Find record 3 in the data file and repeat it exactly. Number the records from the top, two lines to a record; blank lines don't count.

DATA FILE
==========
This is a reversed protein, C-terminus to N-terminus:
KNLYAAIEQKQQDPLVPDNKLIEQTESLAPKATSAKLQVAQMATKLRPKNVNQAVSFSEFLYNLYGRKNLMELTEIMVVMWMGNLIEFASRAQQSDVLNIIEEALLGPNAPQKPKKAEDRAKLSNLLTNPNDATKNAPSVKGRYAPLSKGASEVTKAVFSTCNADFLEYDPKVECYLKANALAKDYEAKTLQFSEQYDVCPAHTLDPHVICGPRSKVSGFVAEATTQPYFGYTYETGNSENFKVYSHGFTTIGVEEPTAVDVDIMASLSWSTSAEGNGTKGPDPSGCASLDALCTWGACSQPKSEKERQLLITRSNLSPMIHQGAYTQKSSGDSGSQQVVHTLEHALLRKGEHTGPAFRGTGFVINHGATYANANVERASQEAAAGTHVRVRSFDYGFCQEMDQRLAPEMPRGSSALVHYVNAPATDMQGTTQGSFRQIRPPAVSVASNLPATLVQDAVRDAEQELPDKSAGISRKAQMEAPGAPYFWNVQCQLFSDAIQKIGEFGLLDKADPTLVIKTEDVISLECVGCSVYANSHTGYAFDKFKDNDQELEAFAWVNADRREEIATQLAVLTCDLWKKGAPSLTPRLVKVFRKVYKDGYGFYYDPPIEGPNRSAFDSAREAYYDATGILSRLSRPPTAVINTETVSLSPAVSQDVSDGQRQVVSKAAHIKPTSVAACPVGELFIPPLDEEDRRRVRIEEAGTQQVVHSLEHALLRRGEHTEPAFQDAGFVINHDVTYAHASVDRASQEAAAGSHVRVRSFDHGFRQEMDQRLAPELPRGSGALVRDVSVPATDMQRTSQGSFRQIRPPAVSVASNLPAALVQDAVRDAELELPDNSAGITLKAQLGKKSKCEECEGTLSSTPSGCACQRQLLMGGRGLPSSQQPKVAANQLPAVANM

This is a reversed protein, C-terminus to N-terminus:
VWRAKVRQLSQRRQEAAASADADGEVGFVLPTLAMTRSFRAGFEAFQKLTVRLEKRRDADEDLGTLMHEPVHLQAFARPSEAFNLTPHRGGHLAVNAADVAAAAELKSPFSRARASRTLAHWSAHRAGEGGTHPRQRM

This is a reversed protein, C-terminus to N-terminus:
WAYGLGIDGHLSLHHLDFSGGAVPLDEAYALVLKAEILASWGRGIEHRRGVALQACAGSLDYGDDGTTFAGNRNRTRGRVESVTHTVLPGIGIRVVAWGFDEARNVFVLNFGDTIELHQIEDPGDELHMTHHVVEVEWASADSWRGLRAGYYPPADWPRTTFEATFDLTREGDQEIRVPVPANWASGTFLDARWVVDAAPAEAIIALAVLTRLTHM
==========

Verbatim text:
This is a reversed protein, C-terminus to N-terminus:
WAYGLGIDGHLSLHHLDFSGGAVPLDEAYALVLKAEILASWGRGIEHRRGVALQACAGSLDYGDDGTTFAGNRNRTRGRVESVTHTVLPGIGIRVVAWGFDEARNVFVLNFGDTIELHQIEDPGDELHMTHHVVEVEWASADSWRGLRAGYYPPADWPRTTFEATFDLTREGDQEIRVPVPANWASGTFLDARWVVDAAPAEAIIALAVLTRLTHM